ancient sacred Hindu book, 1734, from Sanskrit veda, literally "knowledge, understanding," especially "sacred knowledge," from root vid- "to know" (from PIE root *weid- "to see"). The books are the Rig-, Yajur-, Sama-, and Atharva-veda.
Middle English -ik, -ick, word-forming element making adjectives, "having to do with, having the nature of, being, made of, caused by, similar to," from French -ique and directly from Latin -icus or from cognate Greek -ikos "in the manner of; pertaining to." From PIE adjective suffix *-(i)ko, which also yielded Slavic -isku, adjectival suffix indicating origin, the source of the -sky (Russian -skii) in many surnames. In chemistry, indicating a higher valence than names in -ous (first in benzoic, 1791).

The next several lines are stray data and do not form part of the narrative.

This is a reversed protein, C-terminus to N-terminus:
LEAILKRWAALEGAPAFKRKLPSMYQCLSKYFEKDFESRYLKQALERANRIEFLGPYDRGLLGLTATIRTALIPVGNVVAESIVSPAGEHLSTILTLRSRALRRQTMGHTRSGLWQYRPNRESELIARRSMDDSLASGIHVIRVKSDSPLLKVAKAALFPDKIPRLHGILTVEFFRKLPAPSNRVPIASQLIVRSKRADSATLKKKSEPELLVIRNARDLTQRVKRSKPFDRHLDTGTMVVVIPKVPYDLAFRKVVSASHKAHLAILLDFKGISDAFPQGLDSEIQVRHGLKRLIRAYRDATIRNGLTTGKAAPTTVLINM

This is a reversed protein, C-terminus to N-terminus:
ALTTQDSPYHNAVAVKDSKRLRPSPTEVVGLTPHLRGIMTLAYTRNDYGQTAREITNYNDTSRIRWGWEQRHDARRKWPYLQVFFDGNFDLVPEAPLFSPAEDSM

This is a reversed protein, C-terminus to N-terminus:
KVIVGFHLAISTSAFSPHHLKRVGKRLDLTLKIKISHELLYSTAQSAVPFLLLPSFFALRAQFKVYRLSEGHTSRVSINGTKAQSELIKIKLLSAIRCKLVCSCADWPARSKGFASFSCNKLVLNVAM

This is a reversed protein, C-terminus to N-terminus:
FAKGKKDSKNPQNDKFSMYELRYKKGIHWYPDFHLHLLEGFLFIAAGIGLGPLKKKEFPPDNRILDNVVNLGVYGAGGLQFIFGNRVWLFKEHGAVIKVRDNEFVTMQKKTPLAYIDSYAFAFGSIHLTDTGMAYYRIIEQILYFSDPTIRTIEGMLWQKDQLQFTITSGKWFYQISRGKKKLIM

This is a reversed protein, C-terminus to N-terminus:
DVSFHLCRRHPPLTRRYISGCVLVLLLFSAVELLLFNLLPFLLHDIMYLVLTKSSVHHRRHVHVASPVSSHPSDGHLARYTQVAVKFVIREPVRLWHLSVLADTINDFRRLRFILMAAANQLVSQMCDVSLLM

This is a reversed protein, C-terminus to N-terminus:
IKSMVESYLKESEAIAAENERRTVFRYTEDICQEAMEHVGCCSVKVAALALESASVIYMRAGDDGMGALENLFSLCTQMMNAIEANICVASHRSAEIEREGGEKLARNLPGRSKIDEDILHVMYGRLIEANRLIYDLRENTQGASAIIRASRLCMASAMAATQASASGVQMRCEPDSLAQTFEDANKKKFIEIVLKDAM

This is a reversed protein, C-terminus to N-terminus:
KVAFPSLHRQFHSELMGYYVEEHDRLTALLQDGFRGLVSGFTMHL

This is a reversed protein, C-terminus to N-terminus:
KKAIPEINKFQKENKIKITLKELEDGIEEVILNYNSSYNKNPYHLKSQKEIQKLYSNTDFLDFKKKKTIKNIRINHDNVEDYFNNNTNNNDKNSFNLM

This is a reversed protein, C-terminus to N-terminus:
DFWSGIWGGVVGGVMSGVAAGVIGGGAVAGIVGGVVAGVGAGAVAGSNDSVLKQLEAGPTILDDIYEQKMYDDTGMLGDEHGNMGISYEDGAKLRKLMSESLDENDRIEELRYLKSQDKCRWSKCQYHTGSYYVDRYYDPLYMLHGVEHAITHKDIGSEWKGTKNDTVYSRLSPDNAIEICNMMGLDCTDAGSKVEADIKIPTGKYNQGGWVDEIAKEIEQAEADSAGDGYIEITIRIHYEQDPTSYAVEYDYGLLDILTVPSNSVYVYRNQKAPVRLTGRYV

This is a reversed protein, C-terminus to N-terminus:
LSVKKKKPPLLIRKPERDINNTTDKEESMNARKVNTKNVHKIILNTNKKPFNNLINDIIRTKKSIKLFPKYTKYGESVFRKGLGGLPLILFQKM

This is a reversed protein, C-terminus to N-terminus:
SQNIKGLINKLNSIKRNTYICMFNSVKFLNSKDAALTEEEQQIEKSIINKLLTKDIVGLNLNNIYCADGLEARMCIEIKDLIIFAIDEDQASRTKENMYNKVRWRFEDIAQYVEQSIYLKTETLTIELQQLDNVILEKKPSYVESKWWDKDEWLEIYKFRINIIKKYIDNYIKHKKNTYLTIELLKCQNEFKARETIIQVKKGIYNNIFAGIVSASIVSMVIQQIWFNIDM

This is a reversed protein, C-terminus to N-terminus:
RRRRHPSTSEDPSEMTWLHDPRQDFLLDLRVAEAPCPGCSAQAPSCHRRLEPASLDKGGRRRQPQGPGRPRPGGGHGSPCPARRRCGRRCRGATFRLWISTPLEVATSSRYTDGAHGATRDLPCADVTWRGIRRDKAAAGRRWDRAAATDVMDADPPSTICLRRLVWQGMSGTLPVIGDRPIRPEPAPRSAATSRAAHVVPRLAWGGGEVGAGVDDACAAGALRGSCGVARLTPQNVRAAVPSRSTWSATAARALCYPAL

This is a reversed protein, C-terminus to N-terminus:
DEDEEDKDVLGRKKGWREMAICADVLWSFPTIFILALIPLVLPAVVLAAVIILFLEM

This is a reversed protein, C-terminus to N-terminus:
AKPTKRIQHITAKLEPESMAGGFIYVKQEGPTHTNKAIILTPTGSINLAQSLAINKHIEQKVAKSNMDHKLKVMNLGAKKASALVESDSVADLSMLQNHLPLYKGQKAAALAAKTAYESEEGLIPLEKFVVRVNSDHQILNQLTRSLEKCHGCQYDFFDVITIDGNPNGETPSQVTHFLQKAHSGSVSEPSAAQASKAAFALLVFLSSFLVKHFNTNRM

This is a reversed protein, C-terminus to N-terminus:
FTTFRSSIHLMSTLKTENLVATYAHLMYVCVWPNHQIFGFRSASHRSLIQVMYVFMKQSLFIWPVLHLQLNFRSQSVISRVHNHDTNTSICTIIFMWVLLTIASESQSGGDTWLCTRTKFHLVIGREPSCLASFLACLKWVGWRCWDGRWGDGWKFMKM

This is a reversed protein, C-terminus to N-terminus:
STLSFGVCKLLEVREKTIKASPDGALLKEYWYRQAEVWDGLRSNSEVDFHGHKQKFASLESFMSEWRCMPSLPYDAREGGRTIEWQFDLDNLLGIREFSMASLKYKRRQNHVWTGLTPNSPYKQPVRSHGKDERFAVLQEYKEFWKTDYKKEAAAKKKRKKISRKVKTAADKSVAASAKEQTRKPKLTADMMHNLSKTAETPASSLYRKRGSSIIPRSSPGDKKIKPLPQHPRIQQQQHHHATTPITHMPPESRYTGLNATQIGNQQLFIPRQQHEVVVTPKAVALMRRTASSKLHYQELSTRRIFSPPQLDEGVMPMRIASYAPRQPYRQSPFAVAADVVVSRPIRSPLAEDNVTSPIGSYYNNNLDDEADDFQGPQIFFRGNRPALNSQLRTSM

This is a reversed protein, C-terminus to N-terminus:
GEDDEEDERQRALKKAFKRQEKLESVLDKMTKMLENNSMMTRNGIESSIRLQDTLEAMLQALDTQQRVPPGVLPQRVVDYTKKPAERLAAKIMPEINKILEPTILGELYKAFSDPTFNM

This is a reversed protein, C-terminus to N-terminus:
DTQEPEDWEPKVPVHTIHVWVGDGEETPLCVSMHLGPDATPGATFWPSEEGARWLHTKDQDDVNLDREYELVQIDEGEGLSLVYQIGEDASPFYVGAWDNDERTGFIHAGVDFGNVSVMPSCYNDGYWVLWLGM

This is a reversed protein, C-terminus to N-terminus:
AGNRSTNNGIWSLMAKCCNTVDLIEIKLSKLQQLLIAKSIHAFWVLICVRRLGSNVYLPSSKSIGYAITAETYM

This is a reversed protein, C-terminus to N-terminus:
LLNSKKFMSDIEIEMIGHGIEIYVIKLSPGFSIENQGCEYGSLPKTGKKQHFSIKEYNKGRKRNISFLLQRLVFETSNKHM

In Middle English and after often spelled -ick, -ike, -ique. Variant forms in -ick (critick, ethick) were common in early Modern English and survived in English dictionaries into early 19c. This spelling was supported by Johnson but opposed by Webster, who prevailed.
Others are reading
Definitions of Vedic from WordNet
of or relating to the Vedas or to the ancient Sanskrit in which they were written;